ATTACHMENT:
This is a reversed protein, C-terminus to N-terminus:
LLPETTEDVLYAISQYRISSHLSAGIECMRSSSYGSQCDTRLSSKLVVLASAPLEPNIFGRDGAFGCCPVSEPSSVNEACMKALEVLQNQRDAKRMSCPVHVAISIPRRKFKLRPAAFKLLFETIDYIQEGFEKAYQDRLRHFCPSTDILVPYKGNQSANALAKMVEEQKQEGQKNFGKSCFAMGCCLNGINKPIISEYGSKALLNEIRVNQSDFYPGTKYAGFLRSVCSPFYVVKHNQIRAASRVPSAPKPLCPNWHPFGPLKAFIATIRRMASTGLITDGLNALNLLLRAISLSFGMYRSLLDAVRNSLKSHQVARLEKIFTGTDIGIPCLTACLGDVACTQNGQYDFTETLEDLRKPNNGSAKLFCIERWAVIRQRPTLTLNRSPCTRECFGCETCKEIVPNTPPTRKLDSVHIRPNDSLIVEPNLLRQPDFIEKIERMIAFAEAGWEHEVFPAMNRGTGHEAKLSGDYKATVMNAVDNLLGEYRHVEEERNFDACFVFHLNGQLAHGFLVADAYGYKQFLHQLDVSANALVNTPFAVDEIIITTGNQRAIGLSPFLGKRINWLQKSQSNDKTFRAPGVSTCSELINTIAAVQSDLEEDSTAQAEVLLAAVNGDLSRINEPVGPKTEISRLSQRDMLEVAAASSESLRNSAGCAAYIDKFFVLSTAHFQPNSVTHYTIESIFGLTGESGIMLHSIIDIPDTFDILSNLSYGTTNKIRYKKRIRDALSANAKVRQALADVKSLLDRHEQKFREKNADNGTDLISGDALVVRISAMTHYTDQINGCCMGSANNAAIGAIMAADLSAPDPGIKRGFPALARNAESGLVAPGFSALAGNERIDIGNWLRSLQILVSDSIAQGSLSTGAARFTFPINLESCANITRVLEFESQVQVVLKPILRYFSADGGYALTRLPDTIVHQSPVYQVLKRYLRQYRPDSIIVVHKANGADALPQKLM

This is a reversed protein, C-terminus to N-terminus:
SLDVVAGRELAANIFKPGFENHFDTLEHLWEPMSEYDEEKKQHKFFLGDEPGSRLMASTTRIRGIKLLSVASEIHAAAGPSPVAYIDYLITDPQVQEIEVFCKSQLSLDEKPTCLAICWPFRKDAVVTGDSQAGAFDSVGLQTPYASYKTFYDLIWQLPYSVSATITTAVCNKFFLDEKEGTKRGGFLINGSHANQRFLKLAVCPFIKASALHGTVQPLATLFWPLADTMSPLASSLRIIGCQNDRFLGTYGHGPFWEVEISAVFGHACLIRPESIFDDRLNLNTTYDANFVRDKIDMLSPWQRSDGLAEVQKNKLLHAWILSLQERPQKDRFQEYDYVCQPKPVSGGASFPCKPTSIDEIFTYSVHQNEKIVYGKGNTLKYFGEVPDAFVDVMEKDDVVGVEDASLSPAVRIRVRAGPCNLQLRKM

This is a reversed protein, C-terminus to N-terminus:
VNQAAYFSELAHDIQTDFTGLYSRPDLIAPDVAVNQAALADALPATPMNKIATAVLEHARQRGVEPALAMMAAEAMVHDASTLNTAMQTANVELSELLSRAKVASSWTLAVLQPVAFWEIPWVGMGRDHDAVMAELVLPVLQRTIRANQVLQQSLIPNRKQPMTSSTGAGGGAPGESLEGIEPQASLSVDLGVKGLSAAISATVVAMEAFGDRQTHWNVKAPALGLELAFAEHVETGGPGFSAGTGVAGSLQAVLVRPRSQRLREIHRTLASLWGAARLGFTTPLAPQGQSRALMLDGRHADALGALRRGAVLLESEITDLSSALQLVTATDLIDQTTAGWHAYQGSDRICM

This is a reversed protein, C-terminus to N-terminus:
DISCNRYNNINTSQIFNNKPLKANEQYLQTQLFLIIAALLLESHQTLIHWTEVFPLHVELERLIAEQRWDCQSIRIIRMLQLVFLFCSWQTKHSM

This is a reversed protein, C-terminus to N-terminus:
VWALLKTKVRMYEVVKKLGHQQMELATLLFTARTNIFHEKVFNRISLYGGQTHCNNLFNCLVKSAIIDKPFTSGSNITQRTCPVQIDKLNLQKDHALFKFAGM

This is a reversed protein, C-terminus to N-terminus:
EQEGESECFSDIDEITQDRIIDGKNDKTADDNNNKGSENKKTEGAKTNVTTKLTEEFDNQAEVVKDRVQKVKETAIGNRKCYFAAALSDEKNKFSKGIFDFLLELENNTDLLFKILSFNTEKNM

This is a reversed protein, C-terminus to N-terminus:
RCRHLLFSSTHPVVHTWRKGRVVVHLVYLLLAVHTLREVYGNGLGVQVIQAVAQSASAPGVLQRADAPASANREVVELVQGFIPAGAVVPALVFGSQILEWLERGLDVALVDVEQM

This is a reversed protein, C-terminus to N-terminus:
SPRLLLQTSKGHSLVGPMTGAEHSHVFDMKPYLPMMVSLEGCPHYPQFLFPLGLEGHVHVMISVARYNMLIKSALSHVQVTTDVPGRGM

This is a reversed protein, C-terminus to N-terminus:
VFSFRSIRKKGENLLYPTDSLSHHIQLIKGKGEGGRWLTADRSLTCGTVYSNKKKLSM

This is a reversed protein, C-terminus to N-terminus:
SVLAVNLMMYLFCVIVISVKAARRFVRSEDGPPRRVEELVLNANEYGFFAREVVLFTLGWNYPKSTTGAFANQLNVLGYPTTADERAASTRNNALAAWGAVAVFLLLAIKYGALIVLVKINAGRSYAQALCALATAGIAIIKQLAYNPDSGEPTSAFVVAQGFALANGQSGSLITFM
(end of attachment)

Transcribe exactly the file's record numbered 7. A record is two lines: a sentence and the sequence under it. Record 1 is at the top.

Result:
This is a reversed protein, C-terminus to N-terminus:
RCRHLLFSSTHPVVHTWRKGRVVVHLVYLLLAVHTLREVYGNGLGVQVIQAVAQSASAPGVLQRADAPASANREVVELVQGFIPAGAVVPALVFGSQILEWLERGLDVALVDVEQM